7. meditate on Scripture. Simple, but powerful. The concept is “put off/put on,” coming from Eph. 4:22-24:
“You were taught, with regard to your former way of life, to put off your old self, which is being corrupted by its deceitful desires; to be made new in the attitude of your minds; and to put on the new self, created to be like God in true righteousness and holiness.”
It’s not sufficient to simply “take away” habits from one’s life. Rather, to be truly transformed involves replacing old habits with new. Also, for those of us that have been tempted (aka all of us, including Jesus!) the battle often begins in the mind. It is when we turn over the thought of sinning that we are running toward it. Instead of running toward sin by dwelling on it in our minds, we need to run toward God by dwelling on His statutes. The Psalmist speaks rightly when he pens these words in Psalm 119:11:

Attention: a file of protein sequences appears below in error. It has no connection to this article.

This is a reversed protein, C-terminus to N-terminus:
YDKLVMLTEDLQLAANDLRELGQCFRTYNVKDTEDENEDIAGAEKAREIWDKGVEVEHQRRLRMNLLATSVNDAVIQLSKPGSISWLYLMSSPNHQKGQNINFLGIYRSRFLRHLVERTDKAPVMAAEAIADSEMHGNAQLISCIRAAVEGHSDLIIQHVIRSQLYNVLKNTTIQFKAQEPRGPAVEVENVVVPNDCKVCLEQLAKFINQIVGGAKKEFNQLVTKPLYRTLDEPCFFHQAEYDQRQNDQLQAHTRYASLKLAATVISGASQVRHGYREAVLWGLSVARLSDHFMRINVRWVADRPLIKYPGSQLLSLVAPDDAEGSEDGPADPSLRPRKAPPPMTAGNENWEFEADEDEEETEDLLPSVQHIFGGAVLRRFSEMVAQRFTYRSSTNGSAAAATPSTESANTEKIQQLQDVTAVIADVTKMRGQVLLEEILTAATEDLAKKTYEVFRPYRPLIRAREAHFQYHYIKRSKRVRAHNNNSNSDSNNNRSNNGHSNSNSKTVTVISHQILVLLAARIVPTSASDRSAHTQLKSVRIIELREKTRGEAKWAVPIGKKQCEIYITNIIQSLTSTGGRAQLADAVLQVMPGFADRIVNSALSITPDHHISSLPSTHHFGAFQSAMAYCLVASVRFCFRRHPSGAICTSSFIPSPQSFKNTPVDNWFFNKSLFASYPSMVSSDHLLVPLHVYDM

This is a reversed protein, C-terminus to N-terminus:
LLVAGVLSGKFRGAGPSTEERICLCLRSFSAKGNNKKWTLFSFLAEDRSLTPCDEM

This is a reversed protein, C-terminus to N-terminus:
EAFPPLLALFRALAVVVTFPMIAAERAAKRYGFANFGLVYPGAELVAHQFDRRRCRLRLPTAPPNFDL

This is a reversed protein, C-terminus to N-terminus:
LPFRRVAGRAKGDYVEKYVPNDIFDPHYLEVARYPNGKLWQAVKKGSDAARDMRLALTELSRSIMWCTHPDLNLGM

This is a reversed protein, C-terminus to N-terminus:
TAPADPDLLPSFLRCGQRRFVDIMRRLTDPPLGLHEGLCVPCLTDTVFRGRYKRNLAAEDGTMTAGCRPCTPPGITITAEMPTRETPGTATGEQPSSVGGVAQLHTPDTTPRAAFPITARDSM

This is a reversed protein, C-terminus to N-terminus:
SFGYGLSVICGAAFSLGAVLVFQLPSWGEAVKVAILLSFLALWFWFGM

“I have hidden Your word in my heart that I might not sin against you.”
One way to aid yourself in biblical thinking is to create a “Phil 4:8” list of noble, honorable, pure, lovely, good, trustworthy things to think on in times of need. This list could include attributes of God, ways God has been faithful to you in the past, specific verses that remind you of how trustworthy God is, a playlist of songs that remind you of God’s goodness, different peopel in your life who demonstrate God’s kindness to you, etc. That way, when you are tempted, you can quickly turn to and rehearse this list to practice putting off old ways of thinking and putting on new.